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Goldman Sachs Legal Chief Knocks Biden DOJ on White Collar Shift

March 4, 2022, 10:09 PM

Goldman Sachs’ general counsel raised concerns about the Justice Department’s approach to corporate crime, particularly a recent shift in appointing more independent monitors after criminal settlements.

Kathryn Ruemmler, who was promoted to chief legal officer at the financial giant last year, said Friday she’s told Deputy Attorney General Lisa Monaco she disagrees with her on the effectiveness of imposing third-party monitors as part of corporate resolutions.

“I just don’t think it’s a space that the department really should be in,” Ruemmler said at the American Bar Association’s white collar crime conference in San Francisco.

Monaco, who another conference panelist described as a good friend of Ruemmler’s, announced last fall that DOJ prosecutors would have more freedom to require the imposition of monitorships to police compliance by corporate wrongdoers. Businesses dislike monitorships, which they must pay for and can cost tens of millions of dollars over several years.

“I have long been of the view that monitors should really be reserved for the quite unusual case, that they should not be the norm, that they should be only required in very very rare circumstances,” said Ruemmler, who served as White House counsel to former President Barack Obama.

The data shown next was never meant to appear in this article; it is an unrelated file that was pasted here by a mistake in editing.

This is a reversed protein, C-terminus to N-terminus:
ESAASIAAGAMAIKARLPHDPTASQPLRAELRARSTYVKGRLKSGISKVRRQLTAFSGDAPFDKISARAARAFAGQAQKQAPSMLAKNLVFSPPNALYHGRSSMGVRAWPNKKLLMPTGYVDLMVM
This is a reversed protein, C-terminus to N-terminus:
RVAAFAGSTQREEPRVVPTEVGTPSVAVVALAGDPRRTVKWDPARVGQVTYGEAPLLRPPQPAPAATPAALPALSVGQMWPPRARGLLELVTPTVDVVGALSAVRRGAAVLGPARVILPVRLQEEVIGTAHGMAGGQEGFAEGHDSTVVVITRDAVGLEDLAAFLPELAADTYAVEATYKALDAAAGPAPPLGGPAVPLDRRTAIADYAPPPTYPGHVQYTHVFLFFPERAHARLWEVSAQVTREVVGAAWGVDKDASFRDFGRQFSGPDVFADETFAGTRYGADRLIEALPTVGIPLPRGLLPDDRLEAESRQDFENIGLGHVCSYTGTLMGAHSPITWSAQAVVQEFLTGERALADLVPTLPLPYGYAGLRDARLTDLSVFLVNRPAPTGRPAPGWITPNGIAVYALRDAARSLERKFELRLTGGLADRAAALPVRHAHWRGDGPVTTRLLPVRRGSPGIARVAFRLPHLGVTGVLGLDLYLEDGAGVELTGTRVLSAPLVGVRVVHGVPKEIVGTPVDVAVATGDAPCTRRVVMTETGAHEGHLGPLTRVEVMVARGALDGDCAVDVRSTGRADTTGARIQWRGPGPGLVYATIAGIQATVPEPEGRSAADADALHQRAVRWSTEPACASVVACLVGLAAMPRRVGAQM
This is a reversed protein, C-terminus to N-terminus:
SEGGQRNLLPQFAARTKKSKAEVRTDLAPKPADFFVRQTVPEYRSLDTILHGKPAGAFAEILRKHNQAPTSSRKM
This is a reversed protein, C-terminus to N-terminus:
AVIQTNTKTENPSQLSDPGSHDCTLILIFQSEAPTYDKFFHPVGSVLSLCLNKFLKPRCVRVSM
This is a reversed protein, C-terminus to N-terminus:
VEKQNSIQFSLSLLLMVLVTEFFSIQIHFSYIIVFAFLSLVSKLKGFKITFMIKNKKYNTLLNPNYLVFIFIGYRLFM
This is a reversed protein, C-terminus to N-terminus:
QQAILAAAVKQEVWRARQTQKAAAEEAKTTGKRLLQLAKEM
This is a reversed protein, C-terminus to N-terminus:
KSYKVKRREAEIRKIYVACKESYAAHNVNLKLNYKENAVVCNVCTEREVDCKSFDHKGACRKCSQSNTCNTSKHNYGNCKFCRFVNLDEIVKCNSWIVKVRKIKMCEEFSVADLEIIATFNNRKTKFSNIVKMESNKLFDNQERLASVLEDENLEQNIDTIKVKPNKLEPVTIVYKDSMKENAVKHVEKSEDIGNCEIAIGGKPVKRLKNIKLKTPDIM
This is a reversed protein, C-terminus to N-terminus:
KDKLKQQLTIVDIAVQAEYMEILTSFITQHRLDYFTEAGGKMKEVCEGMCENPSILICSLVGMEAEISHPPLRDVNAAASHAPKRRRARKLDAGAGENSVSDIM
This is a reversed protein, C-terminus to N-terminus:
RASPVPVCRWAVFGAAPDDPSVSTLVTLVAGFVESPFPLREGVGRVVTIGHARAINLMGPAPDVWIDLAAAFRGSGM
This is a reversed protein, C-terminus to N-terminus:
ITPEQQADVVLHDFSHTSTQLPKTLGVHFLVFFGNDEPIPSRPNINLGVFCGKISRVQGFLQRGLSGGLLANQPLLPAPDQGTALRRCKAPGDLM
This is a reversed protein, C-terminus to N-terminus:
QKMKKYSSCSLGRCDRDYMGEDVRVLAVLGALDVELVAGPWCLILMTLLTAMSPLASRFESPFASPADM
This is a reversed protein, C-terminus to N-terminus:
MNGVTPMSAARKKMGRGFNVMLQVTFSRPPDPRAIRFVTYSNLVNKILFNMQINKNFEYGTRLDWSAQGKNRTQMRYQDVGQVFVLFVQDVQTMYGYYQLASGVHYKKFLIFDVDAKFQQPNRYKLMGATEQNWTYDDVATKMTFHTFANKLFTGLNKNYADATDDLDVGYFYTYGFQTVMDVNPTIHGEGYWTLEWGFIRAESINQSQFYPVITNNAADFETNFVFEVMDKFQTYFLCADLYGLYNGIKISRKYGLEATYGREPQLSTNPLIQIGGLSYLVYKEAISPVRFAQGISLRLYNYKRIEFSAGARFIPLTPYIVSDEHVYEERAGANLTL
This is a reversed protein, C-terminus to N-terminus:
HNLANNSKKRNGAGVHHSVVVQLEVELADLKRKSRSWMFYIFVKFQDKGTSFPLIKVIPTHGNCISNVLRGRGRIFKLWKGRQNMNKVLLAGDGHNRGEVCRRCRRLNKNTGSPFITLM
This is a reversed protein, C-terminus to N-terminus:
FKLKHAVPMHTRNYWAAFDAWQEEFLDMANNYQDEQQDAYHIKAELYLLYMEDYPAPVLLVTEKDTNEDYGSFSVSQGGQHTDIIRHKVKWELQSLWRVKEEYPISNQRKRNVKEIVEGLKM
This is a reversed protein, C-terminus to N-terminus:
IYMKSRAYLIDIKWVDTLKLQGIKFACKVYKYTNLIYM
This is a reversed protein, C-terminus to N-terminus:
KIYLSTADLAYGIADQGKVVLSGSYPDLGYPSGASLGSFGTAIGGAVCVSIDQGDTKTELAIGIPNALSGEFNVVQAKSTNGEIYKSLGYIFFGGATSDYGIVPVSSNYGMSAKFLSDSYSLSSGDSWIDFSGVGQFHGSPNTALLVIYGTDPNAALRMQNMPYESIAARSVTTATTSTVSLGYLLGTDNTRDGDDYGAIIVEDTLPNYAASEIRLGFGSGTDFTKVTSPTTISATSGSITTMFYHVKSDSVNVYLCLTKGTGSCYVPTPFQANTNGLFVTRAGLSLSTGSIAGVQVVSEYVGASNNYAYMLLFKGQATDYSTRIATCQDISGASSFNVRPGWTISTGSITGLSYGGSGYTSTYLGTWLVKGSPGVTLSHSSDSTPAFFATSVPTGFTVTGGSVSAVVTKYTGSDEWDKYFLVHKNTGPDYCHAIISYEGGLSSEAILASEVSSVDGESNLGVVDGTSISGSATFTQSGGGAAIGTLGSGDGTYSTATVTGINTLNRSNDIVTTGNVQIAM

DOJ is “at its best when it’s investigating and prosecuting crimes,” added Ruemmler, who was also principal associate deputy attorney general under Obama. “That’s what they should be doing. And when you start getting into monitors, the department starts to feel and I think look a bit more like a regulator.”

The department attached monitors to a pair of year-end settlements last year, after their application plunged in the Trump era.

The Goldman executive said she is also skeptical about how DOJ’s commitment to prosecuting more individuals involved in white-collar crime would be implemented. Ruemmler, who as a DOJ prosecutor played a lead role in charging Enron executives in the 2000s, said Attorney General Merrick Garland’s commitment to prioritize holding individuals accountable is “important” and a “pretty noncontroversial” longstanding priority.

Yet she advised that the Biden DOJ must be careful “that in the zeal to focus on individuals you don’t start bringing cases where there’s a real question about whether or not someone has really engaged in criminal wrongdoing.”

“Sometimes what I worry about when there are kind of broad policy speeches from departmental leadership is how that gets filtered out into the rest of the department with prosecutors with less experience,” Ruemmler added.

To contact the reporter on this story: Ben Penn in San Francisco at bpenn@bloomberglaw.com

To contact the editors responsible for this story: Seth Stern at sstern@bloomberglaw.com; John Crawley at jcrawley@bloomberglaw.com